A half-dozen double doses of Bracco’s gadolinium contrast agent ProHance, administered over two years to a patient with severely impaired renal function, have been linked to the development of nephrogenic systemic fibrosis. This is the first such incident associated with the Bracco agent.
A half-dozen double doses of Bracco's gadolinium contrast agent ProHance, administered over two years to a patient with severely impaired renal function, have been linked to the development of nephrogenic systemic fibrosis. This is the first such incident associated with the Bracco agent.
Its significance goes well beyond the addition of another case to the ranks of NSF or the agent involved.
Discussion lately has focused on the molecular structure of MR contrast agents as the determining risk factor in their use. Most contrast agents have linear chelates that bind the gadolinium metal to the agent. ProHance and two others not on the U.S. market (Gadovist and Dotarem) have cyclical chelates, which are believed to provide greater chemical stability, affording more time for the body to excrete the agent.
But even the most stable MR agents have the potential to release gadolinium, if doses are very high and excretion of the agent is impaired, said Alberto Spinazzi, senior vice president of Bracco Diagnostics Group's Medical and Regulatory Affairs.
"If gadolinium chelates are involved in the genesis of NSF, and stability is related to that, then it is important to understand that it is not that no gadolinium is released by the most stable agent, it is that less gadolinium is released by the most stable agent," Spinazzi told DI SCAN. "The risk is not zero."
In the June 28 letter he sent to healthcare providers, Spinazzi described the case of a dialysis patient with stage 5 chronic kidney disease who received six injections of 32 mL ProHance within two years. It illustrates, he said, that dosage is a prime consideration in patient management, as important as molecular structure or even more so.
"The dose used is very important," he said. "Dose should be minimized and (should be kept) as low as possible."
Bracco first learned of the incident involving a patient, who was described as having end-stage renal disease and was undergoing dialysis, on June 18. Although unable to validate the information through the assessment of medical records, the company quickly reported the case to the regulatory officials, including the FDA, according to Spinazzi. Based on the information available, a causal role for ProHance could not be ruled out.
In the June 28 letter that followed, Bracco notes that other NSF cases involving the company's agents have occurred. But in each of the four previously reported instances, the patients had received a Bracco agent as well as another MR agent, according to the letter. Two involved sequential doses of MultiHance and Omniscan; the other two were sequential doses of ProHance and Omniscan.
"When you have mixed cases, then it could be either agent that causes the NSF," Spinazzi said. "You can be more comfortable at attributing a NSF case to an agent when you have just the sole administration of that agent."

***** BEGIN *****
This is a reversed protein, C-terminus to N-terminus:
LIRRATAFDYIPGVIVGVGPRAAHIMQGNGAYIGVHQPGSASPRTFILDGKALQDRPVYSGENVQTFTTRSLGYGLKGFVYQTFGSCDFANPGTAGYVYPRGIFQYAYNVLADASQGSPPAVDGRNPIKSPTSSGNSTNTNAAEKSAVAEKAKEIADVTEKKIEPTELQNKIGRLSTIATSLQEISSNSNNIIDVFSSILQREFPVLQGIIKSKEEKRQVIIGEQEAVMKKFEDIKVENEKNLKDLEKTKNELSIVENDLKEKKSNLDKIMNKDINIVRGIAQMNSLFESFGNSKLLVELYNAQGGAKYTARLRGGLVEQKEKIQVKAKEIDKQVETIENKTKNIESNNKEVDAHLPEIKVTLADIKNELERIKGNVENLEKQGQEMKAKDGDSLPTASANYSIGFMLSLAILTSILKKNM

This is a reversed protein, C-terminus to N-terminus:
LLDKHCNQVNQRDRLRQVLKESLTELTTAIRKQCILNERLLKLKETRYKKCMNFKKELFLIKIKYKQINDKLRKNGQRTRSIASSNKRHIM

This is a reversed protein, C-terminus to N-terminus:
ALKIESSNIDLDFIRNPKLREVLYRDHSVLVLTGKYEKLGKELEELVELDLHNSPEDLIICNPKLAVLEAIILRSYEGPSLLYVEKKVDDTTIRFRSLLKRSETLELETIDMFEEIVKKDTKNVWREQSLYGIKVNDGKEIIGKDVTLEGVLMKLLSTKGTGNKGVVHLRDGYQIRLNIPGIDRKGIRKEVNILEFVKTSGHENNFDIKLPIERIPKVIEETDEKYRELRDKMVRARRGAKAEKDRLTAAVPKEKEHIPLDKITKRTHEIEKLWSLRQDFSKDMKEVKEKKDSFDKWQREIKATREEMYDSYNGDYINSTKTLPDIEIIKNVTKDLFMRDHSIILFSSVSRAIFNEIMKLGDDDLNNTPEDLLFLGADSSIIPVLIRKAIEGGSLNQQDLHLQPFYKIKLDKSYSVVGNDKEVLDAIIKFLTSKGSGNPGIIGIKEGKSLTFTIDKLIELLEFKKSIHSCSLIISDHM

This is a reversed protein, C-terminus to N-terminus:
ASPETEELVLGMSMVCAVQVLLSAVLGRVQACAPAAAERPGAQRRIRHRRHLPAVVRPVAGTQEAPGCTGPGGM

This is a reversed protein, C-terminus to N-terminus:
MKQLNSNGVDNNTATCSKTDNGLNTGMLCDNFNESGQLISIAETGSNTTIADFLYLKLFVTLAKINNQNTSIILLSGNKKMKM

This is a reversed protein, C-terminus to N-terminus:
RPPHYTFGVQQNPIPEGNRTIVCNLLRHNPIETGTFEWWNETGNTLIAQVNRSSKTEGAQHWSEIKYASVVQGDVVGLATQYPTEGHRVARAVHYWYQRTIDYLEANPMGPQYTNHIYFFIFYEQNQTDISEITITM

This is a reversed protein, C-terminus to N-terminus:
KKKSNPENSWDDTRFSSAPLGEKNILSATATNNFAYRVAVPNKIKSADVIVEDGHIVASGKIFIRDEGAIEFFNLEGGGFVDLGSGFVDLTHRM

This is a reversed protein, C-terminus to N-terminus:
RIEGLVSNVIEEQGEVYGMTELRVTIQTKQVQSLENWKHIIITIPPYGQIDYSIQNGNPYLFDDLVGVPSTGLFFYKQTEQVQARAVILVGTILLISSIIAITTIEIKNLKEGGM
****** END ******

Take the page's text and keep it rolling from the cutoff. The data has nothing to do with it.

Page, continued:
In the interview with DI SCAN, Spinazzi said that Bracco is seeking reports of NSF that involve its agents and is forwarding them to the imaging community.
"We are actively looking for NSF cases," he said. "This is very important."
The most recent case - an extreme one in terms of dosage - is the first involving ProHance alone, he said. It came as a surprise, because the macrocyclic structure of ProHance is believed to be most resistant to transmetallation, the process by which gadolinium breaks free from the chemical complex and circulates in the body.
The exact mechanism by which gadolinium may contribute to NSF is obscured by the time that often passes between administration of the agent and detection of the disease. The ProHance case, for example, was diagnosed 2.5 years after the first administration of the agent and six months after the last. Adding to the mystery is the occurrence of NSF in the absence of any administration of gadolinium-based MR agents, as was recently described in two cases in a paper published electronically in the American Journal of Transplantation in August.
The link between NSF and gadolinium agents is strong enough, however, to have led the FDA in May to request that makers of these agents add a black-box warning to their products FDA requests boxed warning for contrast agents used to improve MRI images.
New practice guidelines written by the Blue Ribbon Panel on MR Safety of the American College of Radiology were published in the June issue of the American Journal of RoentgenologyACR guidance document for safe MR practices: 2007 and include concerns that radiologists should address.
Whether the heightened caution and awareness of the risks expressed by regulators will pose problems for the development of future gadolinium-based agents is debatable. Spinazzi believes it will not, because the FDA makes decisions on the basis of evidence, not hypotheses. More to the point, he said, is whether new gadolinium-based agents can provide significant added value compared with what is already on the market, a question Spinazzi did not try to answer.